Strategic CIO // IT Strategy
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9/11/2006
08:28 PM
Chris Murphy
Chris Murphy
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As HP's CIO, Randy Mott Hasn't Changed His Outsourcing Stripes

At Wal-Mart and at Dell, Randy Mott kept IT work in-house, with almost no outsourcing. He's got the same game plan for HP.

At Wal-Mart and at Dell, Randy Mott kept IT work in-house, with almost no outsourcing. He's got the same game plan for HP.Mott, speaking at the InformationWeek 500 Conference in Palm Springs, Calif., said HP relies too much on a myriad of outsourcers and contractors, and it leads to too many "hand-offs" during IT projects. Plus, he wants HP's IT team to be a showcase for the software and hardware it sells, so he wants the team building in-house expertise. His goal is to have 90% or more of work done by HP staff, not outsiders.

Mott never says he's anti-outsourcing (certainly not at a company that sells outsourcing). CIOs need to do what makes sense for their businesses, and companies with great variability in IT project demand or that don't want to commit to building a top IT shop probably should rely more on contractors and outsourcing. But when his job is on the line, Mott has always relied on his own people. At Dell, he benchmarked internal IT operations against outsourcers' cost and performance, making it clear to the team those were numbers to beat to keep the work. But there was also a clear expectation that if the IT team, with its insider knowledge of the business, couldn't outperform outsourcers on key IT functions, then shame on them. Similar story at Wal-Mart, though admittedly the IT outsourcing industry was much less developed at the time.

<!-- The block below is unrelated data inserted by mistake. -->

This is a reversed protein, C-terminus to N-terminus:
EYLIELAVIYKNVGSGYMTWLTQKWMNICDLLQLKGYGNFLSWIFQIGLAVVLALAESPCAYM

As usual, Mott has set some tough expectations for HP's IT staff to cut costs while improving operations, and he has set up stark metrics to measure progress (like IT going from spending 54% of their time on maintenance and support to 20% by 2009, thanks to greater automation). We're going to write more about that in our upcoming issue. HP has been in the news this week for a lot of the wrong reasons. Hopefully the board can stay out of the way long enough to give the interesting things happening at HP, including in its IT department, a chance to play out.

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